RE: All Aboard Florida rail expansion project creates dangerous impact on St. Lucie Nuclear Power Plant

Posted on June 9, 2016


Letter from the Citizens Against Rail Expansion in Florida to the U.S. Nuclear Regulatory Commission

Response Letter from the U.S. Nuclear Regulatory Commission to the Citizens Against Rail Expansion

Thursday, June 9, 2016

Contact:  Alia Faraj-Johnson, 850-222-4100






Statement by: Brent Hanlon, Chairman of

Citizens Against Rail Expansion in Florida Steering Committee

RE:  All Aboard Florida rail expansion project creates dangerous impact on

St. Lucie Nuclear Power Plant


“In April 2016, Citizens Against Rail Expansion in Florida (CARE FL) contacted three federal agencies—the Federal Railroad Administration (FRA), the Nuclear Regulatory Commission (NRC) and the Federal Emergency Management Agency (FEMA)—as well as two state agencies—the Florida Department of Transportation (FDOT) and the Florida Division of Emergency Management (FDEM)—regarding serious concerns related to the impact the All Aboard Florida (AAF) project will have on the operation of the St. Lucie Nuclear Power Plant.   The nuclear plant near Port St. Lucie sits less than two miles across the Intracoastal Waterway from the Florida East Coast Railway (FECR), where AAF is proposed to run.


CARE’s letter to the regulatory agencies outlines two points—the impact the project will have on evacuation routes and the potential of chemical releases or explosions due to a freight rail accident that could affect the nuclear plant. Attached to our letter were “plume” maps that are not being released to the public. These maps were created using standard software programs from the U.S. Environmental Protection Agency that are utilized by firehouses across the country, and they demonstrate potentially catastrophic events, such as a propane explosion or a release of chlorine or anhydrous ammonia.


Evacuation Routes


“Based on AAF’s own projections, there will be additional freight rail traffic plus 32 passenger trains traveling the corridors each day right through an area identified as the Plant’s evacuation zone. Imagine the impact that will have on intersections in the affected evacuation area in the event of a nuclear incident.


“According to NRC regulations, at-grade rail crossings are required to be open to vehicle and pedestrian traffic during an evacuation, and in the event of a disaster, AAF/FECR trains will have to come to a full stop, which means that many intersections deemed evacuation routes could be blocked due to the length of the trains. Blocking critically needed crossings may put residents in harm’s way, create gridlock and prevent first responders and other vital services from reaching those in need.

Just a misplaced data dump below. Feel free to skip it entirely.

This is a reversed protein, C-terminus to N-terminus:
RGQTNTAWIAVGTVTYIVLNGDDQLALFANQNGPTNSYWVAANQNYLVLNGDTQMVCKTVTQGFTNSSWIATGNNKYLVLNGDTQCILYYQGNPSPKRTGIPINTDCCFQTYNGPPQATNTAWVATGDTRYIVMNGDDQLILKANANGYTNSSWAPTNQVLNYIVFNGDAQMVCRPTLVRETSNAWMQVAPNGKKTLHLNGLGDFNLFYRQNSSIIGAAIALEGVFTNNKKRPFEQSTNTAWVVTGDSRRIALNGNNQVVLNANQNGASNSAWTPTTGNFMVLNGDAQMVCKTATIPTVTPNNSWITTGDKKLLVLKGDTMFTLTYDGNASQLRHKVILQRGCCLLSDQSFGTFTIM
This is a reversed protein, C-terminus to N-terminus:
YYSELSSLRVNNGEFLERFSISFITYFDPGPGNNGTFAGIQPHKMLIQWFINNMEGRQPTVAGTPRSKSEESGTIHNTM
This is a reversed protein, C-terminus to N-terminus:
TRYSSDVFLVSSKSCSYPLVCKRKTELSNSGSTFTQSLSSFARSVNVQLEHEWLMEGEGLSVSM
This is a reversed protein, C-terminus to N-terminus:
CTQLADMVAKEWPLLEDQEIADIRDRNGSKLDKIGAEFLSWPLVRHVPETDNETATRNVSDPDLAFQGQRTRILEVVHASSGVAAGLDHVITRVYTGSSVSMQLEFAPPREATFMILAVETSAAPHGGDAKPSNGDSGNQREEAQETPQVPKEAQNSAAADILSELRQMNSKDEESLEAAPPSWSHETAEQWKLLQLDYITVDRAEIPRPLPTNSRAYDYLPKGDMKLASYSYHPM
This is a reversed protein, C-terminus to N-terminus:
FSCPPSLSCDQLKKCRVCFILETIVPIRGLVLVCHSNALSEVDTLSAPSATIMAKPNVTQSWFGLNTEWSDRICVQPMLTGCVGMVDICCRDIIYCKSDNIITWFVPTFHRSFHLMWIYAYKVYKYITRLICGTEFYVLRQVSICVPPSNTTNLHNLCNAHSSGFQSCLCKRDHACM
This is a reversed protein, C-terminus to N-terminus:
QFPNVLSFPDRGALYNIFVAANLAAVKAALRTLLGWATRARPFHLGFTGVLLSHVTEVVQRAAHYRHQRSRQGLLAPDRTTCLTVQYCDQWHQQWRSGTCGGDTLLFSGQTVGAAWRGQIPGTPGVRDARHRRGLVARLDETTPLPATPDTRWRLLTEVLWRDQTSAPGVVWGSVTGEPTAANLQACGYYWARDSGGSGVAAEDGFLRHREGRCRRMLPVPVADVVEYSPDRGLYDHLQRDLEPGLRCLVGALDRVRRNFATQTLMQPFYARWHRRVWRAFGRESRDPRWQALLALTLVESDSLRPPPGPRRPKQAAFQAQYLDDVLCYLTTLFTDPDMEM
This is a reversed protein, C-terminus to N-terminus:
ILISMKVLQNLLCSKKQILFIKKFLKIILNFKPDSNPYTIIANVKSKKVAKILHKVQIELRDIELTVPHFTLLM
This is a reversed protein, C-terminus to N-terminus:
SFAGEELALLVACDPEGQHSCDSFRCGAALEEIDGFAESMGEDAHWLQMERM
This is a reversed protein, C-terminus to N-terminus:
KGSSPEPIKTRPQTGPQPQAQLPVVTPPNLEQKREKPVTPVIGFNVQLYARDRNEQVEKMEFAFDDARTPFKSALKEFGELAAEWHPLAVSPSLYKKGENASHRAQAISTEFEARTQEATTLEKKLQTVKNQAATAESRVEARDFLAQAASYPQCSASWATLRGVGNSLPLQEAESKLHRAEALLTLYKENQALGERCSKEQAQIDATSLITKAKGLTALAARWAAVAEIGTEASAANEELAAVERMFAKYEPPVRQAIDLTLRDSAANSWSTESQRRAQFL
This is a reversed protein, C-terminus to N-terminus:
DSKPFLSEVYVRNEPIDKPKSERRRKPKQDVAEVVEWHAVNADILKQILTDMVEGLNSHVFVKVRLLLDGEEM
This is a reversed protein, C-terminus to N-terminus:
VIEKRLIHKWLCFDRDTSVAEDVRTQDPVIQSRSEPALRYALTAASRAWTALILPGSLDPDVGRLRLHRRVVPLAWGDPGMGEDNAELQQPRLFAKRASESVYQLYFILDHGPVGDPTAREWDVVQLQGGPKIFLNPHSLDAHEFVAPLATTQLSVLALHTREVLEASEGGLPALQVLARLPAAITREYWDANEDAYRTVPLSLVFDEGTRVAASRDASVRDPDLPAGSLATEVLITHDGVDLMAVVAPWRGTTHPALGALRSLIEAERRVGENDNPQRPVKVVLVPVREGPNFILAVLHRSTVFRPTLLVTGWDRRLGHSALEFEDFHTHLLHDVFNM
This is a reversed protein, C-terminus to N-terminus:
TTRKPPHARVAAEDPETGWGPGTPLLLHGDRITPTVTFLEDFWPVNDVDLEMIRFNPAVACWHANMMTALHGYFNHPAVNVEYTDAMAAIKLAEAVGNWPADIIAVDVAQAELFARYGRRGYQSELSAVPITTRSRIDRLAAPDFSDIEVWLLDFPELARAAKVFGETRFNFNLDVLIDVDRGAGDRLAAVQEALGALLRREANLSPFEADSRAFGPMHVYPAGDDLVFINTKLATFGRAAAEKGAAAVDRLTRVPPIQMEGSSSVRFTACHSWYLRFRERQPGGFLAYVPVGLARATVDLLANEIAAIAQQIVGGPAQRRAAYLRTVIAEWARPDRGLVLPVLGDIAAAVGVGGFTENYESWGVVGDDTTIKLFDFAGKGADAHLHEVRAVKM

“Additional freight and passenger rail traffic adds a whole new dimension to the Plant’s required safety analysis and evacuation needs. What is more troubling about this situation is that there has clearly been little or no public coordination on the part of AAF/FECR to address these issues with the regulatory agencies we contacted, and they were trying to remedy that only when it became clear that this issue was being raised.


Chemical Events


“Additional freight and passenger rail traffic also increases the potential for rail accidents, and there is an increased probability that such an accident could involve a chemical release or explosion, which in turn could impact the Plant. Not only could such an unfortunate accident create toxic releases in the direction of the Plant causing it to lock down for hours or days, but there is also the possibility of an explosion that could take down the power lines that serve the Plant. This would affect not only the power being generated there, but also the power being provided to the Plant to sustain safe operations.


Agency Response, or Lack Thereof


“In the nearly two months since that letter was sent, the NRC has been the only office to respond. In fact, instead of responding, state agencies have asked local counties to address the issues instead. This is not the leadership we expect as Floridians.


“CARE FL appreciates the NRC’s thoughtful, substantive response and careful consideration of our concerns. We believe that this ill-conceived rail project continues to pose a threat to the safety and well-being of citizens residing within the nuclear evacuation zone and throughout the Treasure Coast.


“Our citizens deserve a response similar to the NRC’s from the remaining federal and state regulatory agencies. The FRA in particular has shown a pattern of behavior in ignoring our concerns, as they have also failed to respond on numerous other occasions to other letters and inquiries sent by CARE FL and Martin and Indian River counties. At some point we must question the intent behind the silent treatment from these government bodies.


“Protecting the safety of the citizens in this area is the top priority of CARE FL, and it should be a top priority of federal and state agencies as well. Treasure Coast citizens must be assured that dangerous scenarios have been taken into account and that plans are in place to take action in dangerous, life-threatening situations. Since AAF refuses to acknowledge these possibilities, these agencies must be prepared to step up, take responsibility and hold them accountable.”




CARE FL is a coalition created by a group of concerned community leaders, organizations and neighbors in South Florida and the Treasure Coast. Our group continues to grow. We share a common goal: Protecting the safety, welfare and way of life for the families, businesses and retirees who live in and around our communities. To learn more about CARE FL’s concerns, visit and follow us on Twitter @CARE_FL or like us on Facebook